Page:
Past Projects

These activities are now completed or discontinued

Taste in space

The activity is aiming to demonstrate to primary students the differences in the way in which the sense of taste is affected under weightless conditions and on Earth by comparing the results of a blind tasting of 6 different food items on the ground and in space.

Video files of the demonstration accounting for almost an hour of material were downlinked to ground. The material will be used to produce ESA educational web based material for upper primary school teachers and their students aged 10-12 years old.

The recording of the demonstration will be used to produce ESA educational web based material for upper primary school teachers and their students aged 10-12.

LESS & EPO

In addition to purely operational mission, ESA programme board has also given to USOCs mission to promote at a national level the ISS activities, but also to use this program as a leverage to more generally promoted the various fields of space research

In this context, the BUSOC was identified as a major operational center for the conduct of operations of the two educational experiences the 2 and 3 which will be conducted by Frank De Winne during his stay in the ISS during the mission OasISS. As part of this activity will be used at European level to ensure the promotion of the Columbus program, in addition to writing operating procedures, the center will provide technical support for installation (s) site (s) Belgian (s ) that will be used for promotional events in relations with the mission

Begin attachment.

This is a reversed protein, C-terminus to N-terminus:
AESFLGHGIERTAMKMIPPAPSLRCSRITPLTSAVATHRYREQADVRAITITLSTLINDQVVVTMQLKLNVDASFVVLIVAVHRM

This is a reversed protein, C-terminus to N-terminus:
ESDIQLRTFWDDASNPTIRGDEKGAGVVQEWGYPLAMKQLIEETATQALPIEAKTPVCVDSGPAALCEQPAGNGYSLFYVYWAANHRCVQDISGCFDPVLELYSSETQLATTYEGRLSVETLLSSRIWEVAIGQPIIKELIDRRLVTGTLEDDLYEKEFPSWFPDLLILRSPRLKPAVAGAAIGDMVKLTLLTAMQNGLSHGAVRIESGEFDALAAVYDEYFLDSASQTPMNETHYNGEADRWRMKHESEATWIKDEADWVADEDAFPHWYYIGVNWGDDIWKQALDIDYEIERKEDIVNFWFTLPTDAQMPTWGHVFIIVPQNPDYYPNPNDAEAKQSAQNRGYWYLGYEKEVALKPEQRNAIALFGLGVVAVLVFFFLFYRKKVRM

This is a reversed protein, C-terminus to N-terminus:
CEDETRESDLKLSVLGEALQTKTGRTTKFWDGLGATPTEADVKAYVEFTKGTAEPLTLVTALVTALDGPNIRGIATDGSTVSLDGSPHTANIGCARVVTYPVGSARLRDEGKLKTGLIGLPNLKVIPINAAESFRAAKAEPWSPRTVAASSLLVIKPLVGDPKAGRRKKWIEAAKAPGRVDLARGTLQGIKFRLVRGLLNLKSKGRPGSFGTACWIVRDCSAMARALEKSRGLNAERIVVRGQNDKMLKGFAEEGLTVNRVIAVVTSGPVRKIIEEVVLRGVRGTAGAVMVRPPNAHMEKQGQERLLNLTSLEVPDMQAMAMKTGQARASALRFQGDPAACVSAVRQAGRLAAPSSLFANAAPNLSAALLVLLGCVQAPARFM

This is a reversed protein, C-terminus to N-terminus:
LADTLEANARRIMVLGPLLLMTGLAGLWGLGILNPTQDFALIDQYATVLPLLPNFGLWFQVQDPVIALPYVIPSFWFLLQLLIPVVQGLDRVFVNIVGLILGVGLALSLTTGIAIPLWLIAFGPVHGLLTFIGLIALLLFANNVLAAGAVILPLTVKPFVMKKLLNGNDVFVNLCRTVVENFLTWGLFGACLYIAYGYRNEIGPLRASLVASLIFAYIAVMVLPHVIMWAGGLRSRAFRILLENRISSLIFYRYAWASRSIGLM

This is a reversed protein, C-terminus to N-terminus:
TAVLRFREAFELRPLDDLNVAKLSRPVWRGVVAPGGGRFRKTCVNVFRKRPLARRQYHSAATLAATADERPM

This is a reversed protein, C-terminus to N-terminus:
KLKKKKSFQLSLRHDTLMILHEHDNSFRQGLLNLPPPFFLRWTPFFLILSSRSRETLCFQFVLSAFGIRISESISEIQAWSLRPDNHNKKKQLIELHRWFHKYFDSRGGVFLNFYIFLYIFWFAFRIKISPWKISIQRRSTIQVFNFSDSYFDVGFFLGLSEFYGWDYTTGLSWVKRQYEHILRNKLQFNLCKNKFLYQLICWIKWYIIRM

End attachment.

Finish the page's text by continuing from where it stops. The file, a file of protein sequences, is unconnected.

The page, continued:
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EPO3 Water properties

In the context of collaboration between ESA and UNICEF an overview lecture will be given with demonstration of various water properties. One live link to primary school students is required. Broadcast to Brussels planetarium with further distribution to various interested schools. The recording of the demonstration will be used to produce ESA educational multimedia material for upper primary school teachers and their students aged 10-12.

LESS

One live link to give students an appreciation of the differences between the conditions of weightlessness and gravity through 2 simple, curriculum relevant demonstrations related to mass measurement and capillarity. In parallel, a video recording will be made for later production of an ESA educational DVD for lower secondary school teachers and their students aged 12-14.